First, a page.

SUNY Old Westbury
Novak left Stanford for a post as dean of a new "experimental" school at the newly-founded State University of New York at Old Westbury, Long Island.
Novak's writings during this period included the philosophical essay The Experience of Nothingness (1970, republished in 1998), in which he cautioned the New Left that utopianism could lead to alienation and rootlessness. Novak's novel Naked I Leave (1970) chronicles his experiences in California and in the Second Vatican Council and his journal from seminarian to reporter.
His later teaching and writing career
After serving at Old Westbury/SUNY from 1968 to 1973, Novak launched the humanities program at the Rockefeller Foundation in 1973-1974. In 1976, he accepted a tenured position at Syracuse University as University Professor and Ledden-Watson Distinguished Professor of Religion. In the fall semesters of 1987 and 1988, Novak held the W. Harold and Martha Welch chair as Professor of American Studies at the University of Notre Dame.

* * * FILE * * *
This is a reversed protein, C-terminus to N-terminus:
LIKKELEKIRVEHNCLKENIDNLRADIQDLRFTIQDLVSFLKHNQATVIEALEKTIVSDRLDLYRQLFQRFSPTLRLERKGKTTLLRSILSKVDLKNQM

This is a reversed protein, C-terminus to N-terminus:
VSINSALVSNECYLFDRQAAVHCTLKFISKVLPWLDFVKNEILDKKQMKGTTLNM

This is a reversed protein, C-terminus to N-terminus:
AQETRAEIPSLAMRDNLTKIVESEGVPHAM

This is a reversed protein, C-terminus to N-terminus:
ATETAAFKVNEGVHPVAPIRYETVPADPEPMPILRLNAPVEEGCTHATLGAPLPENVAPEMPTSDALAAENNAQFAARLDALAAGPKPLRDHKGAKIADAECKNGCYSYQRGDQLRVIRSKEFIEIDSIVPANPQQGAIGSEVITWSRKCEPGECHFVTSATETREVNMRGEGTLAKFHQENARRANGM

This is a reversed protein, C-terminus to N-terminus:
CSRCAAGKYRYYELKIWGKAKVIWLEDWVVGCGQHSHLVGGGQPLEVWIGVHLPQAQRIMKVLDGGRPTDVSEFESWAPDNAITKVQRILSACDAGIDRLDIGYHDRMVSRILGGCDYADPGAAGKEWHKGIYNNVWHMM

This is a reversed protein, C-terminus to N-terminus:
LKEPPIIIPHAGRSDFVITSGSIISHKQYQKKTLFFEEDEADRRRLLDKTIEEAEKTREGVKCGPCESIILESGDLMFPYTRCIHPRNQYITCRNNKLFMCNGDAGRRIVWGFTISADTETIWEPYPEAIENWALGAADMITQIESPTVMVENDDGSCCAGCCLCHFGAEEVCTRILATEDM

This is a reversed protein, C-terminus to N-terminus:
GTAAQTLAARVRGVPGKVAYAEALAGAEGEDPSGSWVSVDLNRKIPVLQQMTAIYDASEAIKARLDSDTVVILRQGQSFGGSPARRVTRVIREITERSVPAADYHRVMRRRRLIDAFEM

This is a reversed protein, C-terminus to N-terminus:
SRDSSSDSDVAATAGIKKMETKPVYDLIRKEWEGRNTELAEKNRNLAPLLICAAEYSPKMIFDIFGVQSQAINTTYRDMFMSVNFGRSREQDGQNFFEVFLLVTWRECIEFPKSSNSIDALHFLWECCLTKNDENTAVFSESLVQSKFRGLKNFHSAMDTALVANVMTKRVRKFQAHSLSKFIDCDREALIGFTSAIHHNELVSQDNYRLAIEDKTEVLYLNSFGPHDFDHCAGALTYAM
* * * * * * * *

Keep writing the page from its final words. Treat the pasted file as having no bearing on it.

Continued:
In the spring of 1978, Novak joined the American Enterprise Institute for Social Policy Research as a Resident Scholar, a position he still holds at the present time.
Novak is a frequent contributor to magazines and journals including First Things and National Review. He is a member of the Catholic Advisory Board for the Ave Maria Mutual Funds. Novak is also a board member of the Capital Research Center and the Center of the American Experiment.
* Novak believes that Utopian beliefs can lead to the weakening of social bonds. He wrote that "the family is the human race's natural defense against utopianism." (The Spirit of Democratic Capitalism)